Changes in the black-white gap in achievement test scores

Larry V. Hedges, Amy Nowell

Research output: Contribution to journalArticlepeer-review

141 Scopus citations


Two questions of scholarly and public policy interest concerning the well-documented racial difference in scores on achievement tests are How much of the racial difference ("gap") can be attributed to social-class differences between blacks and whites? and How much has the racial gap changed over the past 30 years? To address these questions, the authors analyzed evidence from seven probability samples of national populations of adolescents from 1965 to 1996 and found that black-white differences in achievement are large and are decreasing slowly over time. About a third of the gap in test scores is accounted for by racial differences in social class, and although this gap appears to have narrowed since 1965, the rate at which it is narrowing seems to have decreased since 1972. The two groups are becoming more equal at the bottom of the test-score distribution, but at the top, blacks are hugely underrepresented and are approaching parity with whites slowly, if at all.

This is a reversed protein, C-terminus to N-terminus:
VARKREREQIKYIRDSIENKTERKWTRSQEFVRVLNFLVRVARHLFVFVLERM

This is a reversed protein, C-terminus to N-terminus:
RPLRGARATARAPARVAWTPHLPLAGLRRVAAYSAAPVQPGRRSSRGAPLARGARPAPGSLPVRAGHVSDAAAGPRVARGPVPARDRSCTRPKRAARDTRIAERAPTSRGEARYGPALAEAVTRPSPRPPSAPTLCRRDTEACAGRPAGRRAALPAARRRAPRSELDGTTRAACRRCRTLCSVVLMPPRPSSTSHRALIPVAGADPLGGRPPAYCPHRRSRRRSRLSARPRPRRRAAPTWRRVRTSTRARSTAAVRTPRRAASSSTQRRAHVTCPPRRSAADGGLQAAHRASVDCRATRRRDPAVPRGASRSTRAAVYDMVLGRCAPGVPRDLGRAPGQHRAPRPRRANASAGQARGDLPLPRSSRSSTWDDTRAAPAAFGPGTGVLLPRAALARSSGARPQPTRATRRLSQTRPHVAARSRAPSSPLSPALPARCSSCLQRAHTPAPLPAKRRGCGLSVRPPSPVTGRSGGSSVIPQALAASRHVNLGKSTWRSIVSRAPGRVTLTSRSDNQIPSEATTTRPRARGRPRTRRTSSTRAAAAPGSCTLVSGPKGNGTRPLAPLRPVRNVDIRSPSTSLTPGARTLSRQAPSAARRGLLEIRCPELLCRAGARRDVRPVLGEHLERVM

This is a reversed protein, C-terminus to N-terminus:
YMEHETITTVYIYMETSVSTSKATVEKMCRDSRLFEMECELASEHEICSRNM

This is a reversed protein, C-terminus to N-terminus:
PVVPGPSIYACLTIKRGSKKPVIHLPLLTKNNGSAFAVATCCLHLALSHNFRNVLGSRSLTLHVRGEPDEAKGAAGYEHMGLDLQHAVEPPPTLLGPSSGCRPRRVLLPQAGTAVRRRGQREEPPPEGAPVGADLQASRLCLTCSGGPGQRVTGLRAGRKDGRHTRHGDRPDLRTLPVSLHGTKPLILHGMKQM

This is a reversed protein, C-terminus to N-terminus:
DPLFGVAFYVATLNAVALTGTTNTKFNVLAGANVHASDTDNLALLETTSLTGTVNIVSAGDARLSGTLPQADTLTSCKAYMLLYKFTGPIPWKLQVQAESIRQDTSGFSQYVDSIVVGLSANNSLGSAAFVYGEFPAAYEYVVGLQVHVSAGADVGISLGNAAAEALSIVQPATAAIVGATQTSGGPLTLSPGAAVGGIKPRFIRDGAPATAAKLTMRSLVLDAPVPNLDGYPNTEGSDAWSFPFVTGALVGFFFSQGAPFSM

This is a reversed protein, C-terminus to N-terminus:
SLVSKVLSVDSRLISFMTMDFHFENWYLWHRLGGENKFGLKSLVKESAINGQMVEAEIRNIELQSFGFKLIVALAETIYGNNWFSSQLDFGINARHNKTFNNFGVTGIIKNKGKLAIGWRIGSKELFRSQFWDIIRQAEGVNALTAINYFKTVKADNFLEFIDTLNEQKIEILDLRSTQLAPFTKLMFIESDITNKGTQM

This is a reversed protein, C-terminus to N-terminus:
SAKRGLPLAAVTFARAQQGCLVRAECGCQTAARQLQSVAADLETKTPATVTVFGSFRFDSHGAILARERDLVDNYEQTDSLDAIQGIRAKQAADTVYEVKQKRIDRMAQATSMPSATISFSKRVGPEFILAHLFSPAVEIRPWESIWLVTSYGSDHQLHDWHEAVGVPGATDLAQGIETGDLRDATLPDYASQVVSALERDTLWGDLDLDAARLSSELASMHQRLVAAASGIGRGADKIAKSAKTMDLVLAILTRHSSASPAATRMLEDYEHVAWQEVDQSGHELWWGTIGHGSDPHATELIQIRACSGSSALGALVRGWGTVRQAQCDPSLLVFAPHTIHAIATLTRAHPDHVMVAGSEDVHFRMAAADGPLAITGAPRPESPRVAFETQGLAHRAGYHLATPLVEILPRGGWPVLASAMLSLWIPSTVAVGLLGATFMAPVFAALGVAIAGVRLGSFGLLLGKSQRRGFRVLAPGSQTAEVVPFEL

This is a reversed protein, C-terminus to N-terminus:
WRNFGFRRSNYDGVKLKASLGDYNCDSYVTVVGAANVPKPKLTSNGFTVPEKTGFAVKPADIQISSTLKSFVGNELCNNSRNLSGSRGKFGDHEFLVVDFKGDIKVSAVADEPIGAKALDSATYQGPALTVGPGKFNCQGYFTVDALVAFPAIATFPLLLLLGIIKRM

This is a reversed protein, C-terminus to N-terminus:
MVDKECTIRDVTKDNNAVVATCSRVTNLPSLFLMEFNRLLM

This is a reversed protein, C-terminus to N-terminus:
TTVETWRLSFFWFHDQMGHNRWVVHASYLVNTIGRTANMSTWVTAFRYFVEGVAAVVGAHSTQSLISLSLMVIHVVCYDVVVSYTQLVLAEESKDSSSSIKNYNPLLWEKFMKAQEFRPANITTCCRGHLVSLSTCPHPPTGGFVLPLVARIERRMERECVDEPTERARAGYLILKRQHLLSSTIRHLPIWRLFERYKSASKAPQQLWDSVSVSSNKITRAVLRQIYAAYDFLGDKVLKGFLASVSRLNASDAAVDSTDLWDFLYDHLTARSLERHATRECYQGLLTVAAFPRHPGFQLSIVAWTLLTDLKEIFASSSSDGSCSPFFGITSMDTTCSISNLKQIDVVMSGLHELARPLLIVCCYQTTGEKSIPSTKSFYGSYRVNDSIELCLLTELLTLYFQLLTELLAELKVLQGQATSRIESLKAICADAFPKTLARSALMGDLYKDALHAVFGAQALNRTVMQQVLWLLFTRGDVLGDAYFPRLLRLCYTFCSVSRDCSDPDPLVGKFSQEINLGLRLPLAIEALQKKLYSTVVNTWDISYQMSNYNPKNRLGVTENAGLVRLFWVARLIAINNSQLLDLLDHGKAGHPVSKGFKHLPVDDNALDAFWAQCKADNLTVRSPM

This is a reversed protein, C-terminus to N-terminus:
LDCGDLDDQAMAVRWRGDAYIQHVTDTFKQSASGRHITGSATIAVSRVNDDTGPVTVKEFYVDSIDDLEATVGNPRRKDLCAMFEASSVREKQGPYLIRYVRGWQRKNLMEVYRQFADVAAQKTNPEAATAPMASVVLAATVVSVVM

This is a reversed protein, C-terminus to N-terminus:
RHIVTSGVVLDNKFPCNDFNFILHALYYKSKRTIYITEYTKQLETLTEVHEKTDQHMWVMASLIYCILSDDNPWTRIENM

Original languageEnglish (US)
Pages (from-to)111-135
Number of pages25
JournalSociology of Education
Issue number2
StatePublished - Jan 1 1999

ASJC Scopus subject areas

  • Education
  • Sociology and Political Science

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